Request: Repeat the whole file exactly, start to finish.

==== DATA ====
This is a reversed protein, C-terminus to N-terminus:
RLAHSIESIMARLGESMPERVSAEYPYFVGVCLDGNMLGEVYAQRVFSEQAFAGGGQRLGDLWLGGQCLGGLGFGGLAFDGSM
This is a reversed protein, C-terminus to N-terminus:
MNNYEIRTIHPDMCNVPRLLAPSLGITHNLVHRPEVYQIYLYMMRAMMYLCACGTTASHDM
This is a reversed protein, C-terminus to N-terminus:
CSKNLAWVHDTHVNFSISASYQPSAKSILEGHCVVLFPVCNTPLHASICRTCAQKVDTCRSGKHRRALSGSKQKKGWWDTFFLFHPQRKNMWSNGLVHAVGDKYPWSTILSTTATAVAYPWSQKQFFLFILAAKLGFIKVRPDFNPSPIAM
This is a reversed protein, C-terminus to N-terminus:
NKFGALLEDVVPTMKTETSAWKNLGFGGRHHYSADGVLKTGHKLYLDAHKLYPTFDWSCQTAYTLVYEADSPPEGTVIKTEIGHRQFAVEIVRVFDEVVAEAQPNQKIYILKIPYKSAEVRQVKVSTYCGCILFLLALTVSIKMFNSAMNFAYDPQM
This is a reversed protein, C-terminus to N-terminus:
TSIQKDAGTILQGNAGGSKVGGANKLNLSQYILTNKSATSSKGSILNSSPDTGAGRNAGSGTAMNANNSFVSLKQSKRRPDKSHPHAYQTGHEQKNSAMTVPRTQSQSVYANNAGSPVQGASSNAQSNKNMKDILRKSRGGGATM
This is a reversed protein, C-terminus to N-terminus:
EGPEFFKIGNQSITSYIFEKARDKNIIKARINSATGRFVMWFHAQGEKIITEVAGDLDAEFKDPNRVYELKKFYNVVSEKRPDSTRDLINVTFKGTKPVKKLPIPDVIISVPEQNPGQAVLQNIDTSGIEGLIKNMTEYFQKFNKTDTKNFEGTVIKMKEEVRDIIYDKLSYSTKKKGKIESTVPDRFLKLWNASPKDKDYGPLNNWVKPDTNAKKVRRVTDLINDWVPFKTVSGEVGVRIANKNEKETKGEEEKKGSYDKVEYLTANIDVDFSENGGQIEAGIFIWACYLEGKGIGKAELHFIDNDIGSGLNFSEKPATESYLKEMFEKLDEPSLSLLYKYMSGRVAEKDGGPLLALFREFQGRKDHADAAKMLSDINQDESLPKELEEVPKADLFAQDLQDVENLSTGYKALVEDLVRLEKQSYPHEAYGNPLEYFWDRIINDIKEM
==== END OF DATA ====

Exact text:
This is a reversed protein, C-terminus to N-terminus:
RLAHSIESIMARLGESMPERVSAEYPYFVGVCLDGNMLGEVYAQRVFSEQAFAGGGQRLGDLWLGGQCLGGLGFGGLAFDGSM
This is a reversed protein, C-terminus to N-terminus:
MNNYEIRTIHPDMCNVPRLLAPSLGITHNLVHRPEVYQIYLYMMRAMMYLCACGTTASHDM
This is a reversed protein, C-terminus to N-terminus:
CSKNLAWVHDTHVNFSISASYQPSAKSILEGHCVVLFPVCNTPLHASICRTCAQKVDTCRSGKHRRALSGSKQKKGWWDTFFLFHPQRKNMWSNGLVHAVGDKYPWSTILSTTATAVAYPWSQKQFFLFILAAKLGFIKVRPDFNPSPIAM
This is a reversed protein, C-terminus to N-terminus:
NKFGALLEDVVPTMKTETSAWKNLGFGGRHHYSADGVLKTGHKLYLDAHKLYPTFDWSCQTAYTLVYEADSPPEGTVIKTEIGHRQFAVEIVRVFDEVVAEAQPNQKIYILKIPYKSAEVRQVKVSTYCGCILFLLALTVSIKMFNSAMNFAYDPQM
This is a reversed protein, C-terminus to N-terminus:
TSIQKDAGTILQGNAGGSKVGGANKLNLSQYILTNKSATSSKGSILNSSPDTGAGRNAGSGTAMNANNSFVSLKQSKRRPDKSHPHAYQTGHEQKNSAMTVPRTQSQSVYANNAGSPVQGASSNAQSNKNMKDILRKSRGGGATM
This is a reversed protein, C-terminus to N-terminus:
EGPEFFKIGNQSITSYIFEKARDKNIIKARINSATGRFVMWFHAQGEKIITEVAGDLDAEFKDPNRVYELKKFYNVVSEKRPDSTRDLINVTFKGTKPVKKLPIPDVIISVPEQNPGQAVLQNIDTSGIEGLIKNMTEYFQKFNKTDTKNFEGTVIKMKEEVRDIIYDKLSYSTKKKGKIESTVPDRFLKLWNASPKDKDYGPLNNWVKPDTNAKKVRRVTDLINDWVPFKTVSGEVGVRIANKNEKETKGEEEKKGSYDKVEYLTANIDVDFSENGGQIEAGIFIWACYLEGKGIGKAELHFIDNDIGSGLNFSEKPATESYLKEMFEKLDEPSLSLLYKYMSGRVAEKDGGPLLALFREFQGRKDHADAAKMLSDINQDESLPKELEEVPKADLFAQDLQDVENLSTGYKALVEDLVRLEKQSYPHEAYGNPLEYFWDRIINDIKEM